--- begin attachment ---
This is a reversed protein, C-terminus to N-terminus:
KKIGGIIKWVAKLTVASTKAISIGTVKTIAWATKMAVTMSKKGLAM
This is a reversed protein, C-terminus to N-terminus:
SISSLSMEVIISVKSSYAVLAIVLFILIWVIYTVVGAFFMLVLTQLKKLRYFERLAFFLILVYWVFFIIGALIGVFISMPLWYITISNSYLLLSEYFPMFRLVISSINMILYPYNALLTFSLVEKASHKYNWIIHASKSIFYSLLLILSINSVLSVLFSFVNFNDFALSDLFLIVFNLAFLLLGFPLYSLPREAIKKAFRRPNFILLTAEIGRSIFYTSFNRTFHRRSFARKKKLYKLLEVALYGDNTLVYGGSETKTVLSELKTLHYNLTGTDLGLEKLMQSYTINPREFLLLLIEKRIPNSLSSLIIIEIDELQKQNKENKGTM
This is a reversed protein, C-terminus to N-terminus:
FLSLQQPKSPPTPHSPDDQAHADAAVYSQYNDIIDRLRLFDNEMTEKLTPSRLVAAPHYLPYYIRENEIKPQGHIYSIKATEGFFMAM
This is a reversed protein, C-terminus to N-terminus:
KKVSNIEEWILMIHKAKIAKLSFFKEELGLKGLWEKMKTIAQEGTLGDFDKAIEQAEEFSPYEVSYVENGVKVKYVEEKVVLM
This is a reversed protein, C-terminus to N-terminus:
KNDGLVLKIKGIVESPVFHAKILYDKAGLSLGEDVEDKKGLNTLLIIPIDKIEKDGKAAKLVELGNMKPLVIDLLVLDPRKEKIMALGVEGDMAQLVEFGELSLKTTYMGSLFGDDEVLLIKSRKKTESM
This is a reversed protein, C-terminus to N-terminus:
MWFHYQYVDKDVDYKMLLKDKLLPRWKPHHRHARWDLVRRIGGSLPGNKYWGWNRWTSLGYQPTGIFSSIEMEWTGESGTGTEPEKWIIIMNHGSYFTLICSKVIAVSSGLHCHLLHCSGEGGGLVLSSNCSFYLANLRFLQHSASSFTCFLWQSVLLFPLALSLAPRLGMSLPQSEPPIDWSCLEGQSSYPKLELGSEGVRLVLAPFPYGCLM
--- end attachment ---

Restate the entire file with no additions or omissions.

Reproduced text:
This is a reversed protein, C-terminus to N-terminus:
KKIGGIIKWVAKLTVASTKAISIGTVKTIAWATKMAVTMSKKGLAM
This is a reversed protein, C-terminus to N-terminus:
SISSLSMEVIISVKSSYAVLAIVLFILIWVIYTVVGAFFMLVLTQLKKLRYFERLAFFLILVYWVFFIIGALIGVFISMPLWYITISNSYLLLSEYFPMFRLVISSINMILYPYNALLTFSLVEKASHKYNWIIHASKSIFYSLLLILSINSVLSVLFSFVNFNDFALSDLFLIVFNLAFLLLGFPLYSLPREAIKKAFRRPNFILLTAEIGRSIFYTSFNRTFHRRSFARKKKLYKLLEVALYGDNTLVYGGSETKTVLSELKTLHYNLTGTDLGLEKLMQSYTINPREFLLLLIEKRIPNSLSSLIIIEIDELQKQNKENKGTM
This is a reversed protein, C-terminus to N-terminus:
FLSLQQPKSPPTPHSPDDQAHADAAVYSQYNDIIDRLRLFDNEMTEKLTPSRLVAAPHYLPYYIRENEIKPQGHIYSIKATEGFFMAM
This is a reversed protein, C-terminus to N-terminus:
KKVSNIEEWILMIHKAKIAKLSFFKEELGLKGLWEKMKTIAQEGTLGDFDKAIEQAEEFSPYEVSYVENGVKVKYVEEKVVLM
This is a reversed protein, C-terminus to N-terminus:
KNDGLVLKIKGIVESPVFHAKILYDKAGLSLGEDVEDKKGLNTLLIIPIDKIEKDGKAAKLVELGNMKPLVIDLLVLDPRKEKIMALGVEGDMAQLVEFGELSLKTTYMGSLFGDDEVLLIKSRKKTESM
This is a reversed protein, C-terminus to N-terminus:
MWFHYQYVDKDVDYKMLLKDKLLPRWKPHHRHARWDLVRRIGGSLPGNKYWGWNRWTSLGYQPTGIFSSIEMEWTGESGTGTEPEKWIIIMNHGSYFTLICSKVIAVSSGLHCHLLHCSGEGGGLVLSSNCSFYLANLRFLQHSASSFTCFLWQSVLLFPLALSLAPRLGMSLPQSEPPIDWSCLEGQSSYPKLELGSEGVRLVLAPFPYGCLM